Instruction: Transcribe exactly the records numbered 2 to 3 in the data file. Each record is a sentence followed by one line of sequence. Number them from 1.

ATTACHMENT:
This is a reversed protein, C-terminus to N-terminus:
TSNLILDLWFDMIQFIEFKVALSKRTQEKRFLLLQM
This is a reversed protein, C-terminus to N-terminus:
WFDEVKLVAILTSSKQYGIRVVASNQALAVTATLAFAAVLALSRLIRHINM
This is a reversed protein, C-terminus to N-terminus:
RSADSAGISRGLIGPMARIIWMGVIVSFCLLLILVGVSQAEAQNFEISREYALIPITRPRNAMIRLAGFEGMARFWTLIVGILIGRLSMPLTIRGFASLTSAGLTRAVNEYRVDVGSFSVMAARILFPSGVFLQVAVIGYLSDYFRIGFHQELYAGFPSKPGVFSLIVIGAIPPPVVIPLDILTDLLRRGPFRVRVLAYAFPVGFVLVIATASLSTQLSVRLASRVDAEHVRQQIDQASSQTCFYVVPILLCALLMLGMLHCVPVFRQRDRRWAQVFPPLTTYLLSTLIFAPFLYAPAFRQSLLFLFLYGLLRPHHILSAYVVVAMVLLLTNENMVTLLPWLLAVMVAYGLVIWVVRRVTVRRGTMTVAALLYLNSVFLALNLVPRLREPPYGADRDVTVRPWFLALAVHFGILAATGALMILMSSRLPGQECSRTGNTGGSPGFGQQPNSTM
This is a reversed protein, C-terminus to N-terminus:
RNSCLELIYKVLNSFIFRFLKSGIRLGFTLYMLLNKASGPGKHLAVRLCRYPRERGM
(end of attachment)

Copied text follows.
This is a reversed protein, C-terminus to N-terminus:
WFDEVKLVAILTSSKQYGIRVVASNQALAVTATLAFAAVLALSRLIRHINM
This is a reversed protein, C-terminus to N-terminus:
RSADSAGISRGLIGPMARIIWMGVIVSFCLLLILVGVSQAEAQNFEISREYALIPITRPRNAMIRLAGFEGMARFWTLIVGILIGRLSMPLTIRGFASLTSAGLTRAVNEYRVDVGSFSVMAARILFPSGVFLQVAVIGYLSDYFRIGFHQELYAGFPSKPGVFSLIVIGAIPPPVVIPLDILTDLLRRGPFRVRVLAYAFPVGFVLVIATASLSTQLSVRLASRVDAEHVRQQIDQASSQTCFYVVPILLCALLMLGMLHCVPVFRQRDRRWAQVFPPLTTYLLSTLIFAPFLYAPAFRQSLLFLFLYGLLRPHHILSAYVVVAMVLLLTNENMVTLLPWLLAVMVAYGLVIWVVRRVTVRRGTMTVAALLYLNSVFLALNLVPRLREPPYGADRDVTVRPWFLALAVHFGILAATGALMILMSSRLPGQECSRTGNTGGSPGFGQQPNSTM